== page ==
In a previous post, we have previously talked about the differences between psoriasis and atopic dermatitis. In that post we described the different genes that play key roles in the development of psoriasis versus the genes implicated in atopic dermatitis.

However, one question remains partially unanswered and it is if atopic dermatitis is inherited or there are other factors that trigger the development of atopic dermatitis.

Genetic predisposition

Some reports have demonstrated that there is a genetic predispositions linked to atopic dermatitis development.

The most common genetic factors associated with atopic dermatitis are the mutations found within the filaggrin gene. Filaggrin is a protein necessary to maintain epidermal hydration and skin pH. Thus, the mutations in filaggrin gene lead to a protein deficiency that disrupts barrier function and, as a consequence, an increase in skin permeability to irritants and allergens.

Mutations in filaggrin gene suggest that a breakdown in the skin barrier could be the first step in the development of the disease. But it is not the only one, there are other genes that might contribute to immune abnormalities, these ones are related to innate immune signalling, especially those related to T cell activation and TH2 cell differentiation [1]. 

Genetic predisposition to atopic dermatitis development are mainly linked to barrier function and immune system genes. In detail, in a study performed with 81 genes studied, 46 had at least one positive association to atopic dermatitis. Of these 46 genes, 13 (FLG, IL4, IL4RA, SPINK5, CMA1, IL13, RANTES, CD14, DEFB1, GSTP1, IL18, NOD1, TIM1) were positively associated in at least one other independent study with the gene encoding filaggrin. The genes identified encode for proteins predominantly involved in skin barrier function as well as innate and adaptive immune responses [2].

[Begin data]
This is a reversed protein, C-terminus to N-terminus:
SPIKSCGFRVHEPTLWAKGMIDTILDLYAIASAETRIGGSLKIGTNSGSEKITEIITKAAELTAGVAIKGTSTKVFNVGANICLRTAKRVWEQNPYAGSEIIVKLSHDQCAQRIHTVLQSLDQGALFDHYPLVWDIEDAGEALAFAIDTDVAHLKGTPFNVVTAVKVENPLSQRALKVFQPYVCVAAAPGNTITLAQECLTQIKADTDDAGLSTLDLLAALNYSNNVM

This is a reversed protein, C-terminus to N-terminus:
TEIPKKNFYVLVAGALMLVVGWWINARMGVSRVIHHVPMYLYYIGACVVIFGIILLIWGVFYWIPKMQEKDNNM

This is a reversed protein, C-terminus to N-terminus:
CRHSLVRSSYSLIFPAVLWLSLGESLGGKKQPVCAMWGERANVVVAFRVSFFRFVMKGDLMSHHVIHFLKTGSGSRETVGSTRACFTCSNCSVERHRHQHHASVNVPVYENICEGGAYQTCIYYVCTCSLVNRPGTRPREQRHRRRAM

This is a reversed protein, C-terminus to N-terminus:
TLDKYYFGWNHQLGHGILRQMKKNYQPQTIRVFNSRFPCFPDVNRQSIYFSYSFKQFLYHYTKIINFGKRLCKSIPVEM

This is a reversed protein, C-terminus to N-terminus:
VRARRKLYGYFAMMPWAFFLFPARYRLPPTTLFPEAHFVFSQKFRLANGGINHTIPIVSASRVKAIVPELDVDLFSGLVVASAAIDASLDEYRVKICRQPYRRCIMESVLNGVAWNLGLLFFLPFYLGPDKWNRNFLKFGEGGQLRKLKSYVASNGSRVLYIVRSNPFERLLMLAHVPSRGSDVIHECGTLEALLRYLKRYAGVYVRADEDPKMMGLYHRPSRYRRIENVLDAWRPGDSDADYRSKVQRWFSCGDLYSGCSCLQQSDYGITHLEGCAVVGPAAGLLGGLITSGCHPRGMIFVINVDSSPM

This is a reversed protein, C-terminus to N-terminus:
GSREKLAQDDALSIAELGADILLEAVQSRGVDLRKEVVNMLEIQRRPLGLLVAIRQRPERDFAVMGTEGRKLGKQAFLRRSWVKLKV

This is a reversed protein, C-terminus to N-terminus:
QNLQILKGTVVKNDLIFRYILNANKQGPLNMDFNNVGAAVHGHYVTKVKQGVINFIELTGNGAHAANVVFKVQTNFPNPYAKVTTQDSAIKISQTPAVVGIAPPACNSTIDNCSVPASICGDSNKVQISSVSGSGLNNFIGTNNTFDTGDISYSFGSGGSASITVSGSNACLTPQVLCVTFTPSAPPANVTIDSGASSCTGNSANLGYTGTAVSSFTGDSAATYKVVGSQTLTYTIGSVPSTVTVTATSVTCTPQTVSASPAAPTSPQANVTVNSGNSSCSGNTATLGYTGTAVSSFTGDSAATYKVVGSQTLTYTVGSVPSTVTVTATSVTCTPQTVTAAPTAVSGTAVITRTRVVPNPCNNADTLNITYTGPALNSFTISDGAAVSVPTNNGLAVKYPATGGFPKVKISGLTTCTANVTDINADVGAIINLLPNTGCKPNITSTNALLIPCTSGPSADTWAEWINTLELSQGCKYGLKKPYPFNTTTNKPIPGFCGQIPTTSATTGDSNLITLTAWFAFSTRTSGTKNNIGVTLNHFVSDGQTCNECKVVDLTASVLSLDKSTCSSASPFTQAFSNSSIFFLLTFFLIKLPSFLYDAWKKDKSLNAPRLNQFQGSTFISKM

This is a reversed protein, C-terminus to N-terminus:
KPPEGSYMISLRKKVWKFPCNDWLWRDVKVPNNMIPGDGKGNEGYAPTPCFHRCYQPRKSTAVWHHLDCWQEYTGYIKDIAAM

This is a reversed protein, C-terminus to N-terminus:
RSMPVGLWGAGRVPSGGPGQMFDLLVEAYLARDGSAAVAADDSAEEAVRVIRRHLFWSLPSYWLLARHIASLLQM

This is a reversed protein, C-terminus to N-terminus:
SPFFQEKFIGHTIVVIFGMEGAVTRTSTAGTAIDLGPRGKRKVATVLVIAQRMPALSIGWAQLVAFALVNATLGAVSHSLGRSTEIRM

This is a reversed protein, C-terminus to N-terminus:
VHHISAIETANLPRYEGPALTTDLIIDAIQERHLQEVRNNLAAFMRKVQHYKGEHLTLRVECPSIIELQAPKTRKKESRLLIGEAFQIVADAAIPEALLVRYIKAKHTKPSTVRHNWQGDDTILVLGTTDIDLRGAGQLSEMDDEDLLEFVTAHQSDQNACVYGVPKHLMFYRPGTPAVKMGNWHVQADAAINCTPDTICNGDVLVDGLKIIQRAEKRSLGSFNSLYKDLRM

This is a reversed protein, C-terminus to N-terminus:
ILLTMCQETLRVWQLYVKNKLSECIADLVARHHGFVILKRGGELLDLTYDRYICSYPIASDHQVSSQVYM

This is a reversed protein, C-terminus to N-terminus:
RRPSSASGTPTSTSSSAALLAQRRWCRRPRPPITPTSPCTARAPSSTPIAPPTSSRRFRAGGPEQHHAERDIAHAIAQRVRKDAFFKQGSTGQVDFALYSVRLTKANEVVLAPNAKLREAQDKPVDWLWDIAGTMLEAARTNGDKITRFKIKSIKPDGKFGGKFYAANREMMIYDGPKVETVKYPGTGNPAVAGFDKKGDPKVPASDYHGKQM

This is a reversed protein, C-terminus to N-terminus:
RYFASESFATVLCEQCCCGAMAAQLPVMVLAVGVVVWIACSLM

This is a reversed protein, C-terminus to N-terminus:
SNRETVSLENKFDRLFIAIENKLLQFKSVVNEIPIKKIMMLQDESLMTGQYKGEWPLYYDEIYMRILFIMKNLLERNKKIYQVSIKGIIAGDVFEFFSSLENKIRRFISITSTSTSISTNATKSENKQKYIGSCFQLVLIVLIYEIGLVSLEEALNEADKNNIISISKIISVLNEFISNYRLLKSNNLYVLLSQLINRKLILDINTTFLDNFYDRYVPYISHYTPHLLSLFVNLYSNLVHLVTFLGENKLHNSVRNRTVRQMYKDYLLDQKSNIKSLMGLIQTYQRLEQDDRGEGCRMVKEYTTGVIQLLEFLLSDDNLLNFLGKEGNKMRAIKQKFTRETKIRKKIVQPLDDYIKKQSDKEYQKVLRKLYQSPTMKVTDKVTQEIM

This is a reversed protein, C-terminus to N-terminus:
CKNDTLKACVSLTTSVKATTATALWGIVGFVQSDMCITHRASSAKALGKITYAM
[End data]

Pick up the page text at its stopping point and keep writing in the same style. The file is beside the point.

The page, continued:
Genetic predispositions are translated into an increased probability of developing atopic dermatitis if one of the parents suffers it. In fact, the risk of a child having atopic dermatitis if one or both parents has it, is higher [odds ratio (OR), 3.4; 95% CI, 2.6–4.4] compared with the risk if one or both parents has asthma (OR, 1.5; 95% CI, 1.0–2.2) or allergic rhinitis (OR, 1.4; 95% CI, 1.1–1.8) [3].

Is atopic dermatitis only developed due to genetic mutations?

Mutations in genes related to barrier function and immune cells increase the probability of developing atopic dermatitis. However, they are not the only factors determining the initiation of this skin condition.

There are other environmental factors that play a key role in the development of atopic dermatitis and the initiation of outbreaks.

atopic dermatitis

Trigger factors

These environmental factors include some detergents, air pollutants and microorganisms.

Detergents and surfactants:

Detergents and surfactants can damage the skin barrier producing an increased transepidermal water lost (TEWL) and produce irritation due to the release of pro-inflammatory cytokines that alter the expression of key markers that affect skin pH, markers of differentiation and degradatory enzymes of the stratum corneum. The impairment of skin barrier produced by the exposure to surfactants can be increased by high calcium levels and/or chlorine present in hard water, due to increased surfactants deposits on skin surface. In this sense, the use of mildest surfactants at the lowest concentrations in formulations with emollient ingredients could reduce the chance that they will damage the skin barrier [4].